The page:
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Chapter 8

Chapter 8 notes

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Gabriela Ilie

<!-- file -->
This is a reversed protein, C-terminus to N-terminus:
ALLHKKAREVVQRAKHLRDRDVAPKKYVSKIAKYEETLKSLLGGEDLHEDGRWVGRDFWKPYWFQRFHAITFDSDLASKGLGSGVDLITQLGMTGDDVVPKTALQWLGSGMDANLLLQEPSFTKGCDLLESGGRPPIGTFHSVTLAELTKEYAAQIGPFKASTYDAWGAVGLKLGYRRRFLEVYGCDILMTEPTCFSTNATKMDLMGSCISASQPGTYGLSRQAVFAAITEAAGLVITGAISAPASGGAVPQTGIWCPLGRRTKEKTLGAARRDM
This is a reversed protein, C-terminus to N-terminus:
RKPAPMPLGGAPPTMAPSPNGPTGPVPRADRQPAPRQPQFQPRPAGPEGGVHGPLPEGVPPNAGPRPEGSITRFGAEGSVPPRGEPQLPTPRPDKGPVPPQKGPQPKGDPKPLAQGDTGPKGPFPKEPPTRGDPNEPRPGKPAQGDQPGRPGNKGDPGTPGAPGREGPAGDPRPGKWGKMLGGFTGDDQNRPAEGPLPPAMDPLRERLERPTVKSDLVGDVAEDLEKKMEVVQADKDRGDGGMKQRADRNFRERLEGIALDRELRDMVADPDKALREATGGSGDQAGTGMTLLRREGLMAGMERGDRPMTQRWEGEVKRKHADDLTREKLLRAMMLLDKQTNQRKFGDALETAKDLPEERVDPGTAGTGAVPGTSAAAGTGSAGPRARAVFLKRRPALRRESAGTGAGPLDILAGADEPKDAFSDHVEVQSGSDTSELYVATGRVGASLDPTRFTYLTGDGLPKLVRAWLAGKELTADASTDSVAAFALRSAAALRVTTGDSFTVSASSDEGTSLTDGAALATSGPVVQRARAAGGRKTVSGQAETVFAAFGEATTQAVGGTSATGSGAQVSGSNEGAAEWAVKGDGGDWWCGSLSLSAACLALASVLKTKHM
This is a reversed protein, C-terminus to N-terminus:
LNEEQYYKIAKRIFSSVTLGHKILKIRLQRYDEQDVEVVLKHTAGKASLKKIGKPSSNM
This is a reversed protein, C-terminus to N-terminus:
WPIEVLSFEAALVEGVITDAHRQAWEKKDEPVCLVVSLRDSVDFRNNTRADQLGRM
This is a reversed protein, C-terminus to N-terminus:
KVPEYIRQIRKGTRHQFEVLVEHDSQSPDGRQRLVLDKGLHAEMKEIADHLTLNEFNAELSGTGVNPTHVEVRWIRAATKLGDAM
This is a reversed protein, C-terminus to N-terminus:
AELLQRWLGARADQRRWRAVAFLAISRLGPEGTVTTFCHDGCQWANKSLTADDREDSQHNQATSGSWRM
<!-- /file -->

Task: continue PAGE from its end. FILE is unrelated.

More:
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PSYB57- Chapter 8- Visual Imagery and spatial cognition • Visual images mental pictures • Visual images can’t be seen, counted, or controlled by other people; behaviourists reject the idea of visual images because they cannot be studied • People using imagery are better at recalling info Mnemonics and memory codes • Mnemonics are strategies that people use to retain and recall info • Method of loci requires the learner to imagine a series of places or locations that have some order to them. Ex. remembering your grocery list by imagining each item in a different spot in your home • Another method to help remember things is called the technique of interacting images. Recall of nouns in a study improved when they were asked to form images of words; those in a paired associate task, who were asked to remember pairs of words recalled them better when they formed images of the pair • Bower showed that in order for participants to improve their recall for paired words, they should form images that interact with each other. Ex. to remember goat-pipe, recall is better if your form an image of a goat smoking a pipe rather than simply imagining a goat next to a pipe • Another mnemonic technique is called the pegword method. Like the method of loci, it involves picturing the items with another set of ordered cues. In this case, the cues are not locations but rather nouns that come from a memorized rhyming list: ex. one= bun, two= shoe, etc. • This method calls for the participant to picture the first item interacting with a bun, the second item interacting with a shoe, etc; this method works for only 10 items or fewer • Not all mnemonic techniques have to do with imagery; you can record the material to be recalled, adding extra words or sentences to mediate or go between your memory and the material. Ex. taking the first letter of each word you have to remember and forming a sentence or another word with it. • The words and sentences are mediators- they are internal codes that connect the items to be remembered and our responses www.notesolution.com • Arranging materials into categories helps organize materials and increases chances of recall The dual coding hypothesis • Created by Allan Paivio; LTM contains 2 distinct coding systems for representing info to be stored. One is verbal, containing info about linguistics, item’s abstract. The other involves imagery: mental pictures that represent what the item looks like • His idea is that pictures and words give rise to verbal labels and visual images; they have 2 internal codes or mental representations • Abstract words have only 1 kind of code or representation: verbal label • In a study, participants were asked to remember one of 4 lists of noun pairs: concrete pairs (CC; ex. table-book), abstract nouns (AA; beauty-truth), one concrete, one abstract (CA; chair-justice) and the first noun being abstract and the second being concrete (AC; freedom- dress) • Participants were able to remember the list in this order with the first being the best: CC, CA, AC, and AA • Paivio explained that participants would form visual images of noun pairs whenever possible and the formation was the easiest for concrete nouns • He assumed that visual imagery, unlike verbal labelling, increases as function of concreteness: the more concrete the noun, the richer the image and the more elaborated the internal code • With items are coded by both images and words, the chances of remembering those items increases. If the verbal label is forgotten, the individual can use the mental imagery to retrieve the info • Items that are coded only by verbal label are at a disadvantage because if the verbal label is forgotten, the individual has less chances of remembering • Paivio also believed that the first noun in the pair, called the stimulus noun, serves as a conceptual peg on which the second noun (response) is hooked. Thus, the imaginability of the first noun is important in improving the remembering the second noun. The relational organizational hypothesis • Bower proposed this as an alternative to the previous hypothesis www.notesolution.com • He believed that imagery improved memory not because the images are richer than verbal labels but because imagery produces more associations between the items to be recalled • Forming an image involves the person to create a number of links between the info to be remembered and other info • Imagery works by facilitating the creation of a greater number of hooks that link the 2 to be remembered pieces of info • In his study, participants were divided into 3 groups, each given diff. instructions for a paired associates learning task. One group was told to rehearse aloud; second group told to construct 2 images that did not interact; third group told to construct an interactive scene of the 2 words in the pair • Results showed that they recognized about 85% of the previously seen words. Those who rehearsed aloud (overt rote repetition) recalled 30% of the pairs; noninteractive imagery- 27% and interactive imagery- 53% • According to these results, it’s not imagery itself that helps memory but rather the way in which imagery is used • Interacting images create or suggest more links between the target info and other info, making the target info easy to retrieve Empirical investigations of imagery • Moyer asked participants which animal was bigger (he named 2 animals). He found that people were faster to respond when the 2 animals differed greatly; this is called the symbolic distance effect Mental rotation of images • Shepard and Metzler’s mental rotation study: showed participants line drawings of 3-D objects. on each trial, they would see 2 drawings. In some cases, the 2 drawings depicted the same object but with one of them rotated. In other cases, the drawings were mirror images of each other, so the objects were similar but not identical. The mirror images were also sometimes rotated. • They found that the amount of time it took participants to decide if the 2 drawings depicted the same object or mirror image reversal was proportional to the angle of rotation between the drawings www.notesolution.com • The results showed that they performed the task by mental rotation of one drawing • Other studies by Cooper and Shepard show that participants also mentally rotated more recognizable stimuli, such as letters or drawings of hands • In their study, participants were shown a drawing of the letter to be used on a trial, followed by a cue showing the orientation to which the test stimulus would be rotated, before the test stimulus actually appeared. If the cue was presented early enough, then the performances were the same for all angles of rotation • When people view 3-D objects or line drawings of them, as long as the basic geometric components of the object remain visible people can recognize the object without performing mental rotation Scanning images • Imaginal scanning involves forming a visual image and then scanning it, moving from one location to another in their image; the time people take to scan reveals something about the ways images represent spatial properties such as location and distance • In a study, Kosslyn had participants study drawings of objects that were either elongated vertically or horizontally. After the initial learning phase, participants were told to form an image of one of the drawings and then to look for a particular part. Some participants were told to focus first on one part of the image and then to scan, looking for the second part. Results showed that the longer the distance from the designated end to the location of the part, the longer it took people to say whether the part they were looking for was in the drawing. • Lea argued that the reaction times increased not because of increased distance in the image bur b ecasue of the number of items in the image that had to be scanned www.notesolution.com • In Kosslyn et.al study, the reaction times to scan b/w objects were correlated with the distance b/w objects; participants took longer to scan b/w 2 distant objects than they did to scan b/w nearby ones. • Kosslyn’s work suggests that people’s scanning of their visual images is in some ways similar to their scanning of actual pictures: the greater the distance b/w 2 parts, the longer it takes to scan b/w them Tverskey argued that people’s maps are distorted because people use diff heuristics or rules